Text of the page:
8 Ueno Park
Upon leaving the "Ueno Park" exit of JR Ueno Station, cross the road and you will find the National Museum of Western Art, which houses sculptures by August Rodin, on your right and Tokyo Bunka Kaikan on your left. Passing by these two cultural facilities, you will come across a large open space with a fountain at its center. This space is flanked by the National Science Museum, the Tokyo National Museum, and the Tokyo Metropolitan Art Museum. To the south is the tranquil Shinobazu Pond. Ueno Park, which covers approximately 534,000 square meters, also features a superb stand of cherry tress, a zoo, a five-story pagoda, a mausoleum, a shrine gate as well as statues of bacteriologist Noguchi Hideyo, medical scholar Dr. Bauduwin and influential samurai Saigo Takamori. Although often referred to as a "cultural forest" or a "green oasis" such titles do not do justice to the beauty and long history of Ueno Park.
The area where Ueno Park is located is affectionately known as "Ueno no Yama" (Ueno hill) and sits on the fringe of the Musashino Plateau approximately 20 meters above sea level. Shinobazu Pond, located in the lowland between the Musashino Plateau and Hongodai in the west, was once part of the sea however the area was widely developed and reclaimed following the opening of a new government in Edo by Tokugawa Ieyasu, the founder of the Tokugawa Shogunate.
In 1624, at the direction of high Buddhist priest Tenkai Sojo, construction of Kan'ei-ji Temple was started on Ueno hill to the northeast of Edo Castle, spurring rapid urbanization in the district at the southern foot of the fill. Subsequently, Kan'ei-ji prospered as the Tendai-shu Buddhist sect's head temple in the Kanto region, rivaling the sect's main temple--Hieizan Enryaku--in Kyoto. Kan'ei-ji also served as the family temple of the ruling Tokugawa clan. In its prime, the temple owned land twice the size of present-day Ueno Park and the original temple building had as many as 36 rooms for priests.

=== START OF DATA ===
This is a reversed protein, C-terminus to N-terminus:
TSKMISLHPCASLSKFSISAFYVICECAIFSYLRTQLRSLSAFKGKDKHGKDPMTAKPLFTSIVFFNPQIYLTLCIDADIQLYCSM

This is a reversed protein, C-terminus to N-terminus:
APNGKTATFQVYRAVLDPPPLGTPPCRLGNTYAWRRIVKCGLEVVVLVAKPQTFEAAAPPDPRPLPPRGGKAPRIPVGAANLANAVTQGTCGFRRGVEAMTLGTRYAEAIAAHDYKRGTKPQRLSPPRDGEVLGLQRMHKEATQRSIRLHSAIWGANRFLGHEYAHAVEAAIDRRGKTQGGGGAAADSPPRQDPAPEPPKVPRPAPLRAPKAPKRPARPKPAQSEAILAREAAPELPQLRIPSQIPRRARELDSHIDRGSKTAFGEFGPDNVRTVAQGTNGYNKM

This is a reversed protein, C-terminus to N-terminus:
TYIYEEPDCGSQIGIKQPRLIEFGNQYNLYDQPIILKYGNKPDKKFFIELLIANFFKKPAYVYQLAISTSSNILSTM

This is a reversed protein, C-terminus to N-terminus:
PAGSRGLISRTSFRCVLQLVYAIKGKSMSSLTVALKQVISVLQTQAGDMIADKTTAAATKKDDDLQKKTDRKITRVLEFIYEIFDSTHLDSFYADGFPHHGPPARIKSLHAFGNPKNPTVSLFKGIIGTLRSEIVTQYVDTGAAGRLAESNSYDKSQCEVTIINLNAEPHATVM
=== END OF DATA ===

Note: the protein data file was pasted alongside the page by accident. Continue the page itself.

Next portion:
However, in 1868, most of the temple's buildings were burned to the ground in the Battle of Ueno fought between the Shogitai troops, who supported the former Tokugawa regime, and troops of the new imperial government. Of the major buildings, only Kiyomizudo Temple, Toshogu--the mausoleum of Tokugawa Ieyasu--, the magnificent five-story pagoda, and few others survived.
At the southern edge of the park near Keisei Ueno Station stands the statue of Saigo Takamori, the samurai who led the imperial troops. In nearby scrub, lies a tombstone for the Shogitai troops on which characters written by famed samurai Yamaoka Tesshu were inscribed. They read: "Tomb of the war dead."
When the battle ended, Kan'ei-ji was closed and its control was transferred to Tokyo Prefecture (the present-day Tokyo metropolitan government). The new Meiji government then drew up plans to construct the Institute of Western Medicine (present-day Faculty of Medicine, The University of Tokyo) at the temple site, but was soon swayed by Dr. Bauduwin, a scholar of Western medicine, who advised the government to build a park instead of a medical school.
Subsequently in 1873, the Grand Council of State (Dajokan) issued the following notice to each prefecture: